Wasteful spending is all around us. Federal, state, and local government, companies of all sizes, and likely even your own household. Come to think of it, why am I paying for that landline again? So, the question begs…when evaluating IT spend, do you contemplate new approaches (like DevOps) to help reduce waste?
Wasteful behavior isn’t usually something that anyone sets out to exhibit. Rather, it is a result of maintaining the status quo. Contracts are negotiated, teams are built, technologies deployed. Then we move on to addressing the next challenge. Over time we standardize and create processes in an attempt to keep costs in check and control waste. Unfortunately, many times we are measuring success against historical data, like industry standards for year-over-year discounting. So we press on, spending on items we believe are required albeit at reduced cost. Success you say? We’ll get back to that.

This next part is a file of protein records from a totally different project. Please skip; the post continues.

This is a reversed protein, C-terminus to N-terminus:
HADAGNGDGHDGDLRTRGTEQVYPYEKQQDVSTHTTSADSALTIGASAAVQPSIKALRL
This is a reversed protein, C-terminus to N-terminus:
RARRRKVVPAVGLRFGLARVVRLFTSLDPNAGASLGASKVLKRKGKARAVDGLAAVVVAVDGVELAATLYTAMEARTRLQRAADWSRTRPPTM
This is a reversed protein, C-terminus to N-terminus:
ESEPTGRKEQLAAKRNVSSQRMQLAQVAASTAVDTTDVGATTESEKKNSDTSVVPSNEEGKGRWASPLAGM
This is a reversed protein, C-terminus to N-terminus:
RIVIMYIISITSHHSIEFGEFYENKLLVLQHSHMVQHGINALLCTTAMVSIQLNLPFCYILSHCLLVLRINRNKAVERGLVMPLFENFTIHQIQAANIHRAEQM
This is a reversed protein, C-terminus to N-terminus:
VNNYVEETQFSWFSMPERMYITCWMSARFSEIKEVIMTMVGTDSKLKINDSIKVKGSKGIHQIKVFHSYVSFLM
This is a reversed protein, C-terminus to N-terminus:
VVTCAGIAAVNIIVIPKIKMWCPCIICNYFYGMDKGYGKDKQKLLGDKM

In 2014 Gene Kim (co-author of The Phoenix Project) asserted that there is roughly $2.6 trillion in opportunity cost directly related to wasted IT spend. Let’s think about that. By continuing down “Status Quo Avenue”, collectively we’re missing out on opportunities equalling 2.6 trillion dollars. That could be expanding into new markets or garnering additional market share, faster feature release cycles, or even increased operational efficiencies. Assuming that this number is reasonably accurate, how does one go about identifying previously overlooked or endemic waste and use this to capture new opportunities? More specifically, how can DevOps be used as a mechanism to accomplish this or catalyze our efforts?
Categorised in: DevOps
This post was written by Chris Ciborowski